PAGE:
New Protocol for Submaximal and Peak Exercise Values for Children and Adolescents: The Muscatine Study

in Pediatric Exercise Science
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This paper demonstrates the reliability, validity, and practical applications of a unique protocol developed to obtain both submaximal steady-state and peak exercise responses in the same test in children and adolescents. The study examined exercise efficiency, cardiovascular fitness, and cardiovascular responses in 237 children, ages 7 to 17, during exercise stress on a cycle ergometer. The graded exercise test was continuous, consisting of three steady-state submaximal stages followed by 30-sec ramp stages to obtain peak values. Intraclass correlation coefficients ranged from r=0.69 to r=0.99, with no significant mean difference for any test parameter. Mean peak heart rate, peak VO2, and 84% of the respiratory exchange ratio (RER) values equal to or greater than 1.1 were comparable to other reported values. The validity for the protocol is substantiated by the results showing normal linear exercise responses, nonsignificant mean difference between the last two 30-sec periods, normal mean peak heart rate and VO2 values, and high mean peak RER values. The protocol is practical, as demonstrated by an optimal test duration and the ability to obtain valid submaximal and peak exercise data in the same test in subjects of varying ages and body size.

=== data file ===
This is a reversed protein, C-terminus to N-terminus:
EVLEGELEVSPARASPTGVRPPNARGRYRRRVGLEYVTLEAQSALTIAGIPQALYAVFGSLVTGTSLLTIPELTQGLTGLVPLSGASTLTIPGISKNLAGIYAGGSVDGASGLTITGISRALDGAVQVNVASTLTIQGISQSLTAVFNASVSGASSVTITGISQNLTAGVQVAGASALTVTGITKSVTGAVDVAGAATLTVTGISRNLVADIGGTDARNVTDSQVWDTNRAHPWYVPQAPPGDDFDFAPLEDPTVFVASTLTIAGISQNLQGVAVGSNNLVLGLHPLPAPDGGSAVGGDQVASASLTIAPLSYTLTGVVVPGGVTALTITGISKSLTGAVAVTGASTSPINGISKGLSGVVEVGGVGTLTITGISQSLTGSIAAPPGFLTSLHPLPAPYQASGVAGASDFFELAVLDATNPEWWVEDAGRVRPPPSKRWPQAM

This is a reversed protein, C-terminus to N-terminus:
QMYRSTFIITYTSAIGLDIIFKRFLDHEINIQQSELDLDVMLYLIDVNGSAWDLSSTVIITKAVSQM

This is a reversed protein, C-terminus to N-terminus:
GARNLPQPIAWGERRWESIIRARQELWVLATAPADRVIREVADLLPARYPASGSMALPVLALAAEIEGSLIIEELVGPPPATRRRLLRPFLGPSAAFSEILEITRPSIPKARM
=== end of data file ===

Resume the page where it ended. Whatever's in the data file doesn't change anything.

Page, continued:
The authors are with the University of Iowa at Iowa City, IA 52242. J.C. Golden and L.T. Mahoney are with the Div. of Pediatric Cardiology, K.F. Janz is with the Dept. of P.E. and Sports Studies, and W.R. Clarke and L.T. Mahoney are with the Dept. of Preventive Medicine and Biostatistics. Request reprints from Dr. Mahoney.